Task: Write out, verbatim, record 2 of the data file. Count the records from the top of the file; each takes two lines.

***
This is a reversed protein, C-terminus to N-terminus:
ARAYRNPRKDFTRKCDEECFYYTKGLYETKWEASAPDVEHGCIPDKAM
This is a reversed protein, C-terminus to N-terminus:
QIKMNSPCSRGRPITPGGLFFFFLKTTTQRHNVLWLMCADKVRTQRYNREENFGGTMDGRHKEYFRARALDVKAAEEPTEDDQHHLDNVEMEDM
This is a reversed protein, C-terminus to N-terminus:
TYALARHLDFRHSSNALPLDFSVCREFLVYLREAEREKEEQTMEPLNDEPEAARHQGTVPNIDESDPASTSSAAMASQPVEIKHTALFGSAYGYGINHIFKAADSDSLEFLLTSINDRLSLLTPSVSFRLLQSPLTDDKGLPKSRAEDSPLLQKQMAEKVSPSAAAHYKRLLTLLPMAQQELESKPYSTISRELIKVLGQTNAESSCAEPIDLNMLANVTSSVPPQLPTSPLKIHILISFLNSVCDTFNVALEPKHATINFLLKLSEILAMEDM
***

This is a reversed protein, C-terminus to N-terminus:
QIKMNSPCSRGRPITPGGLFFFFLKTTTQRHNVLWLMCADKVRTQRYNREENFGGTMDGRHKEYFRARALDVKAAEEPTEDDQHHLDNVEMEDM